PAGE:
Thursday, October 16, 2008
British Prime Minister Gordon Brown today called on leaders to use the global economic crisis as an opportunity to reform the world’s financial system, and to conclude long-stalled trade negotiations.
Brown said a global economic summit would aim to re-launch the Doha Round of World Trade Organization talks and could be held as soon as November or December involving the United States, European nations and emerging nations such as China and India.
Brown said that reforming the International Monetary Fund was "urgently needed so that we can restore confidence" in the global financial system.
“I believe there is scope for agreement in the next few days that we will have an international meeting to take common action...for very large and very radical changes," Brown told reporters in Brussels before meeting with other European leaders to discuss the financial crisis. “The IMF has got to be rebuilt as fit for purpose for the modern world. We need an early warning system for the world economy."
The Canadian manufacturing sector is getting weaker and a prolonged slump in the United States threatens the industrial economies of Ontario and Quebec as well as resources-producing provinces in Western Canada, says a bank report released Thursday.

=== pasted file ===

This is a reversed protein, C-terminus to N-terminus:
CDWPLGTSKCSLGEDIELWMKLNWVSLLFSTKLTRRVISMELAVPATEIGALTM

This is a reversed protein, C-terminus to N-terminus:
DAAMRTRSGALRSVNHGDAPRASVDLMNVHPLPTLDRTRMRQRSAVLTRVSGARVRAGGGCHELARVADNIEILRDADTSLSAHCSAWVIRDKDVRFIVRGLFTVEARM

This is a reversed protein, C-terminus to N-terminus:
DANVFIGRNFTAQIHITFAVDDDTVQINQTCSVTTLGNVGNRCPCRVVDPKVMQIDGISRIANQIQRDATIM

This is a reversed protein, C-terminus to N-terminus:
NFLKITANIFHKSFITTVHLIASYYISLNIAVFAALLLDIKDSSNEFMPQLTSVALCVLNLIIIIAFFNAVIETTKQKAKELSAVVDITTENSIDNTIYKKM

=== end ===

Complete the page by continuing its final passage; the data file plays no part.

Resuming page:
The TD Bank report said the economies of manufacturing-heavy provinces will likely shrink by one per cent in inflation-adjusted terms this year and fare only slightly better next year as exports of everything from autos and auto parts to lumber, machinery and furniture continue to get squeezed by the U.S. recession.
The TD report came after Statistics Canada reported that Canadian manufacturing sales declined 3.7% to $52 billion in August, erasing most of the gains from the previous two months.
The largest contributor to the decrease was the petroleum and coal products industry, where sales have fallen by nearly $1 billion in two months.
TD Bank said it expects a U.S. recession won't be short and will impact all parts of the Canadian economy – the industrial companies in central Canada as well as the grain, minerals and energy sectors of the West.